6. 2017-2018. Batches 2 and 3 receive the program.
7. 2019 or later. Batch 4 receives the program.
Randomization Method
Randomization done in office by a computer.
Randomization Unit
Village-level
Was the treatment clustered?
Yes

Experiment Characteristics

Sample size: planned number of clusters
68 villages
Sample size: planned number of observations
1,360 cocoa farmers and 68 heads of village
Sample size (or number of clusters) by treatment arms
First cohort 2017: 1 treatment cohort (19 villages), 3 control cohorts (49 villages)
Second cohort 2017: 2 treatment cohorts (36 villages), 2 control cohorts (32 villages)
2018: 3 treatment cohorts (51 villages), 1 control cohort (17 villages)
2019: 4 treatment cohorts (68 villages)
Minimum detectable effect size for main outcomes (accounting for sample design and clustering)
Based on following power calculation (using clustersampsi in Stata), we calculate a detectable effect of 122.57 kg in cocoa yield. Implementing partner has told us we can expect an effect of 254 kg (a 75% increase in yield on a baseline average of 339.0 kg of coca). mean 1: 339.00 standard deviation 1: 348.00 significance level: 0.05 power: 0.90 baseline measures adjustment (correlation): 0.00 average cluster size: 20 number of clusters per arm: 32 coefficient of variation (of cluster sizes): 0.00 intra cluster correlation (ICC): 0.14 clustersampsi estimated parameters: Firstly, under individual randomisation: detectable difference: 63.06 If, trying to detect an increasing outcome then: corresponding mean 2: 402.06 If, trying to detect a decreasing outcome then: corresponding mean 2: 275.94 Then, allowing for cluster randomisation: design effect: 3.66 detectable difference: 122.57 If, trying to detect an increasing outcome then: corresponding mean 2: 461.57 If, trying to detect a decreasing outcome then: corresponding mean 2: 216.43 We do not have good baseline data on other outcomes of interest (income, revenues, profits) to make similar calculations in levels. In terms of standard deviations, we can detect a 0.35 standard deviation effect size in the other outcomes. mean 1: 0.00 standard deviation 1: 1.00 significance level: 0.05 power: 0.90 baseline measures adjustment (correlation): 0.00 average cluster size: 20 number of clusters per arm: 32 coefficient of variation (of cluster sizes): 0.00 intra cluster correlation (ICC): 0.14 clustersampsi estimated parameters: Firstly, under individual randomisation: detectable difference: 0.18 If, trying to detect an increasing outcome then: corresponding mean 2: 0.18 If, trying to detect a decreasing outcome then: corresponding mean 2: -0.18 Then, allowing for cluster randomisation: design effect: 3.66 detectable difference: 0.35 If, trying to detect an increasing outcome then: corresponding mean 2: 0.35 If, trying to detect a decreasing outcome then: corresponding mean 2: -0.35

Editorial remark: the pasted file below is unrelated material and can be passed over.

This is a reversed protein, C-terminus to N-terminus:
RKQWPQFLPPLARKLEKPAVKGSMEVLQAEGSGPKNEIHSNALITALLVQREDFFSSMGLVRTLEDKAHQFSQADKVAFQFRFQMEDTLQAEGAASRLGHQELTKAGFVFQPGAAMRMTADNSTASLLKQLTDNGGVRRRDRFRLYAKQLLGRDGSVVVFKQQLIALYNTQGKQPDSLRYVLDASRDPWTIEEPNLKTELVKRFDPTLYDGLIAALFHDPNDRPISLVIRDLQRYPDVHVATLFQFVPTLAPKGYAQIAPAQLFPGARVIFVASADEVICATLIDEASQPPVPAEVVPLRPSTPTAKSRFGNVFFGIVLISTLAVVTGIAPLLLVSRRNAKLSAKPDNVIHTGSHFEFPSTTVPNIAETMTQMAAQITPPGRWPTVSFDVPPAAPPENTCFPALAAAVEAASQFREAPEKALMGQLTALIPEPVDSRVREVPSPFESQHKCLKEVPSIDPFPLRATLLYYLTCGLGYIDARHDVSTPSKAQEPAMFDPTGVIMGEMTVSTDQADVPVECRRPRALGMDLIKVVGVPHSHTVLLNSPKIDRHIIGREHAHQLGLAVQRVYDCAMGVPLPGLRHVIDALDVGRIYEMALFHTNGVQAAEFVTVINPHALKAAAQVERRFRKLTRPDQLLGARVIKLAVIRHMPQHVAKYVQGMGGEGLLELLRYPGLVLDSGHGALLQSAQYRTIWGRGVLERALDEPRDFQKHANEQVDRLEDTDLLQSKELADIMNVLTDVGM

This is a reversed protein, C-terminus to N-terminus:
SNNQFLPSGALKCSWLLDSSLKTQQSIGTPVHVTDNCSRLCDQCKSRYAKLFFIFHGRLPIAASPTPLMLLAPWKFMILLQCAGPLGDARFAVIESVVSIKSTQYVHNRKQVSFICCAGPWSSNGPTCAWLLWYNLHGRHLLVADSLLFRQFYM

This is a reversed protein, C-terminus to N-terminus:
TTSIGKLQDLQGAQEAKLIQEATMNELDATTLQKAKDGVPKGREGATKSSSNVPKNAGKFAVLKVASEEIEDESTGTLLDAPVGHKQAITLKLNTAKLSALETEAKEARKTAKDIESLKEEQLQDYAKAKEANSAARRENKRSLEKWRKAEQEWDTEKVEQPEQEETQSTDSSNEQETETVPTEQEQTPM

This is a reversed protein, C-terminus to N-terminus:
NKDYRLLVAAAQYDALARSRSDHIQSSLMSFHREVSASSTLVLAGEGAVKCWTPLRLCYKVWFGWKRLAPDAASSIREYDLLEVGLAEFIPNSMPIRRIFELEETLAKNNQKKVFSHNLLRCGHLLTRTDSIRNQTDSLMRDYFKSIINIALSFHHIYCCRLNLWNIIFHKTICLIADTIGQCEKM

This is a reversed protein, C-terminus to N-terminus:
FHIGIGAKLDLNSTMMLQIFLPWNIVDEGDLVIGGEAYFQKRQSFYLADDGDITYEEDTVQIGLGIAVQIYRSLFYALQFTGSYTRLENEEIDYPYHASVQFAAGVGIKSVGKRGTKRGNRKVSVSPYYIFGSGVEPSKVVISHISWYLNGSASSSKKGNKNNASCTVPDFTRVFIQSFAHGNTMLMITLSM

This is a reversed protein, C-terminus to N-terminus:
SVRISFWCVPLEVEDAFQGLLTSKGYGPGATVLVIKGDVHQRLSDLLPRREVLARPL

Supporting Documents and Materials

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IRB

Institutional Review Boards (IRBs)

IRB Name
University of Sydney Human Ethics
IRB Approval Date
2013-07-02
IRB Approval Number
2013/451

Post-Trial

Post Trial Information

Study Withdrawal

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Intervention

Is the intervention completed?
No
Data Collection Complete
Data Publication

Data Publication

Is public data available?
No

Program Files

Program Files
Reports, Papers & Other Materials

Relevant Paper(s)

Reports & Other Materials